As I sit here writing this blog post I can’t help but feel a little down. These times are tough for everyone. Disappointment is all around us, fear of the unknown, financial struggles, concerns about our children and school, isolation as we try to be socially responsible, and anxiety over the potential of getting sick. For those struggling with depression—new or chronic—COVID-19 has compounded symptoms and made treatment feel more out of reach.
The good news is online therapy is available and many insurance companies have made changes to their plans to include coverage for online services, making treatment more easily accessible. But even so, we could all use some tips on how to manage depression during these unprecedented and extremely trying times.
Let Yourself Grieve
It’s ok to be sad. It is ok to be upset that schools are closed or events are canceled. It is normal to be disappointed that your favorite store had to shut down or you can’t enjoy your favorite summer festival. Don’t try to minimize your feelings. Instead, let yourself feel them. Allow yourself space to process and move towards acceptance.
Don’t Let Isolation Take Over
You might be physically isolated from social situations right now but you don’t have to give in to complete isolation. Find other ways to connect, even if it is a chat with your neighbor through the fence. Phone calls and video conferencing are both helpful tools to keep you feeling connected. Human contact is crucial to everyone’s mental health and can help depression sufferers tremendously.
Lean On Your Support Network
Identify friends, family members, or counseling professionals you can turn to in times of vulnerability. Everyone should have a person they trust who will be understanding and empathetic to their feelings.
Limit Media Consumption
Being stuck at home and bored can cause us to spend more time scrolling social media or watching news shows. Try to limit the amount of time spent absorbing this information. There is a lot out there and it can feel overwhelming and difficult to process. Pay attention to how you feel when you are on these networks—if it isn’t good, then cut yourself off.
Maintain A Routine
Routine and structure are important to your mental wellbeing. With all the changes in our day-to-day, it can be tempting to sleep-in each morning, skip the shower and stay in our sweats. Establishing some kind of healthy balance and structure can help to keep your depressive symptoms in check—even if that means having one pair of yoga pants for relaxing and another for working.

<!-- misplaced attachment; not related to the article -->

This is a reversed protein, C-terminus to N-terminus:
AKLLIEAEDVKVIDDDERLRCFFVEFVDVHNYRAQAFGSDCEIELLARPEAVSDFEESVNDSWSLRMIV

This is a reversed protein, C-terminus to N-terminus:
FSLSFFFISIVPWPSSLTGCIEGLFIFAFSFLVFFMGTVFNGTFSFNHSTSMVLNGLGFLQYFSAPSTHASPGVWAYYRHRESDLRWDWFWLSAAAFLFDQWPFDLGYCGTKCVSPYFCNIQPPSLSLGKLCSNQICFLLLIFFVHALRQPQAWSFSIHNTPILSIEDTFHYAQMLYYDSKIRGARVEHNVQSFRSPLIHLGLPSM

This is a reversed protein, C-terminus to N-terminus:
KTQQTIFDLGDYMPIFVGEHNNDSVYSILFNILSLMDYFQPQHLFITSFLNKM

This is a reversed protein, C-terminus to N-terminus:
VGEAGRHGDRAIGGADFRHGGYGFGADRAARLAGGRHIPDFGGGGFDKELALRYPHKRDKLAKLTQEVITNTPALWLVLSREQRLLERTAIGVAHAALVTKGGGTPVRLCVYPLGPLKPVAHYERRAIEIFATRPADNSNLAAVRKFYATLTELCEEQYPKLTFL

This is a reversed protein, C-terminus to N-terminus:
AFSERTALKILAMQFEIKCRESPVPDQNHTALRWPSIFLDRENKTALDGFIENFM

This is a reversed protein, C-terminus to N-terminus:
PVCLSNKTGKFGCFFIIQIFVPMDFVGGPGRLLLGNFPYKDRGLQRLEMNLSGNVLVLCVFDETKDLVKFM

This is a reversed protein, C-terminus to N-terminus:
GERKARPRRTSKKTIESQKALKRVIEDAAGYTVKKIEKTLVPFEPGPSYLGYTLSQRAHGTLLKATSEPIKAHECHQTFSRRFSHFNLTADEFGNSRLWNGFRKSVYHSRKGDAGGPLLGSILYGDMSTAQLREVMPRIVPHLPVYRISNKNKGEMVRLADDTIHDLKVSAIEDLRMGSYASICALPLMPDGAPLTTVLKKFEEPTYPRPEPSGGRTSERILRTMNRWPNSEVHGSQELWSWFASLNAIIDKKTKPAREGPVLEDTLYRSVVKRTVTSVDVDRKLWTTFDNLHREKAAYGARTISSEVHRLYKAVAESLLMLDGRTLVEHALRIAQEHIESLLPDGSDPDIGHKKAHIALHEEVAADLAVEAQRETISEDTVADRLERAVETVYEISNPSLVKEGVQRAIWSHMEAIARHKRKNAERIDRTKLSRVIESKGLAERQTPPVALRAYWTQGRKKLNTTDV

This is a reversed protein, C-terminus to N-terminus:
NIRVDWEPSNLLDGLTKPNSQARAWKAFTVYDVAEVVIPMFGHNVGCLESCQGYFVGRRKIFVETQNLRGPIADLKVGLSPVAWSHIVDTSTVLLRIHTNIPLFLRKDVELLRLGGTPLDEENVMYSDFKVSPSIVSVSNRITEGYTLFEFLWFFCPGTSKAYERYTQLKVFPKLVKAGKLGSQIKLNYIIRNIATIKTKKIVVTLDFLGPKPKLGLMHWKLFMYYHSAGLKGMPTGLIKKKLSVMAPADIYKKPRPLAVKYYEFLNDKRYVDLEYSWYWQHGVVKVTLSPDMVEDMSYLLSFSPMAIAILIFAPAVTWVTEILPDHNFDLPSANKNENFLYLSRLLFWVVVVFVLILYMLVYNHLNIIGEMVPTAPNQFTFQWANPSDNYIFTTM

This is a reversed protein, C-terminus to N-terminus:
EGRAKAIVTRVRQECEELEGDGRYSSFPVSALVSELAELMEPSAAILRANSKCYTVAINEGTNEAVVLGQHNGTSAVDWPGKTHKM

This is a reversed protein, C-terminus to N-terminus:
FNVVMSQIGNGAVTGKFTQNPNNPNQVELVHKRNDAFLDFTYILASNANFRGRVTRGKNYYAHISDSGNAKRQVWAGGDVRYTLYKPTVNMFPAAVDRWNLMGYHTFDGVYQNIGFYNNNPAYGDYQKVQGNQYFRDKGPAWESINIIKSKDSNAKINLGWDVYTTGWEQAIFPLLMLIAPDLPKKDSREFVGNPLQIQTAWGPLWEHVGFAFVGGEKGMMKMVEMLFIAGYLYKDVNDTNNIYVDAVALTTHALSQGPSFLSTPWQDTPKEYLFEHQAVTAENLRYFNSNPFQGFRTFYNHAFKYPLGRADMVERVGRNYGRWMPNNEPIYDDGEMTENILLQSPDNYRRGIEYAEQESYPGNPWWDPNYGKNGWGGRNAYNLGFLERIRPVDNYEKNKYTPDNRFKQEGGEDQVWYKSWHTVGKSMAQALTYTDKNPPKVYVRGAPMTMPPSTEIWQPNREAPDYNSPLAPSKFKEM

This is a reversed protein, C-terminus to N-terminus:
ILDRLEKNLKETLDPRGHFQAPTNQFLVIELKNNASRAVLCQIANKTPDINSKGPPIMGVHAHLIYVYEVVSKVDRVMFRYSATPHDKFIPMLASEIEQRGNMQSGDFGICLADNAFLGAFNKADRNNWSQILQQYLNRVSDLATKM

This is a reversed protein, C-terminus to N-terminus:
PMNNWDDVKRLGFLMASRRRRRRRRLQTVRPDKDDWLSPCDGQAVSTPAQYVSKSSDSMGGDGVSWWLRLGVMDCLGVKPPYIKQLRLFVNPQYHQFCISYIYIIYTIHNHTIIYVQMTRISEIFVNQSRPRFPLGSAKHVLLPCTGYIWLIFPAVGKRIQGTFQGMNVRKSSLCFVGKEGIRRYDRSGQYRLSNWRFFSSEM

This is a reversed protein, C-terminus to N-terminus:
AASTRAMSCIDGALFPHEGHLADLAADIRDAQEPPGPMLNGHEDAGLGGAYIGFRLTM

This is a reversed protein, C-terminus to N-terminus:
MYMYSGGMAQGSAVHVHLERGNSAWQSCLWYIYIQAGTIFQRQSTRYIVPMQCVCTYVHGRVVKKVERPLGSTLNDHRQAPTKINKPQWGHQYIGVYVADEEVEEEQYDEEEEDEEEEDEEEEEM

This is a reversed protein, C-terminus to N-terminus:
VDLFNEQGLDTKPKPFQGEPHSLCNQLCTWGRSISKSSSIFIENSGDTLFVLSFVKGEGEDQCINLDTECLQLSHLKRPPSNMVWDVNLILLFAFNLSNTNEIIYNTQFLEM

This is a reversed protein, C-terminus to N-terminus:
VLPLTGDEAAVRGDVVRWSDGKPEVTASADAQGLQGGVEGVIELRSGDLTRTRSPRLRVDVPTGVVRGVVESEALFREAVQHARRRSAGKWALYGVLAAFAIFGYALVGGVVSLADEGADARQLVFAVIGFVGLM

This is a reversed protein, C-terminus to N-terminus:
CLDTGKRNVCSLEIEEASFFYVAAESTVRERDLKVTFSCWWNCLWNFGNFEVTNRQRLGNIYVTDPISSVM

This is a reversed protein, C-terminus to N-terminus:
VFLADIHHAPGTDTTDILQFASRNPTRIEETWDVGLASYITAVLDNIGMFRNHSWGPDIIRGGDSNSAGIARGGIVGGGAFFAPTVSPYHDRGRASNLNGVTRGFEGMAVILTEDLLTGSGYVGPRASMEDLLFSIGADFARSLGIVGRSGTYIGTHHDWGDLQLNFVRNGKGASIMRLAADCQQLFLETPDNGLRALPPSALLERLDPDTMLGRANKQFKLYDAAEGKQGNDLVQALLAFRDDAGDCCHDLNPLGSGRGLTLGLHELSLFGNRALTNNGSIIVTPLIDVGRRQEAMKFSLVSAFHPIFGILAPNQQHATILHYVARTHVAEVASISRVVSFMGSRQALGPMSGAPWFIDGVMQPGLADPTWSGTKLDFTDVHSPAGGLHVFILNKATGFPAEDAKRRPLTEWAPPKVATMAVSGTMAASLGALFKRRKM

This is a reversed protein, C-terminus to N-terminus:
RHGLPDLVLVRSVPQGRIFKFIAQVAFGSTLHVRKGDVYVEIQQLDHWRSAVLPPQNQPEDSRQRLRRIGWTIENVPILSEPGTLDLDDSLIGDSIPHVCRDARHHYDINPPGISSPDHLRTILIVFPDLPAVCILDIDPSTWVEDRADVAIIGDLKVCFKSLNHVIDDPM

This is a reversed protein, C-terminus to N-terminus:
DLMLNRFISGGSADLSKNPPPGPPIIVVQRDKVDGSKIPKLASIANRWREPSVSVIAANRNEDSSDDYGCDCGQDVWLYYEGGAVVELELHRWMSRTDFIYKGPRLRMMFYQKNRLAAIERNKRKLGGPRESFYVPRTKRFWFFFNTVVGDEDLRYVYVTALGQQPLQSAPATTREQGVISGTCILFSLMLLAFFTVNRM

A loss in structure often results in letting go of healthy habits like exercise, sleep, and eating healthy foods. Having a daily exercise routine and a healthy eating plan can keep you feeling your best and help with emotional regulation. Not to mention, getting that heart rate up can help you to burn off some steam and release stress.
Do Things Even If You Don’t Want To
Depression often leaves you feeling fatigued and unmotivated but by forcing yourself to do things even if you don’t want to, your mood can benefit. For example, you don’t have the energy to take the dog on a walk but you set an alarm and make yourself do it when it goes off, in turn, you might notice an improvement in your mood and have more motivation to do other things.
Fresh air and Vitamin D are so important for our bodies and minds. Consider moving your home office to the back porch for part of the day, or add a morning walk to your routine. If you are feeling overwhelmed or claustrophobic getting outside can relieve those feelings.
Seek or Continue Treatment
It can be easy to let normal routines go (including that weekly counseling appointment) when schedules are unraveled and we are forced into isolation. But, seeking help from a licensed mental health professional can offer a lot of benefits. And, if you were already receiving some kind of counseling services it is important to continue treatment.
Searching For Online Counseling In Pennsylvania?
Counselors at CW Psychological Services are professionally-trained and licensed. We have openings for online, or telehealth, therapy appointments. Email us at firstname.lastname@example.org or call at (610) 308-7575. You don’t have to manage depression on your own. We are here for you.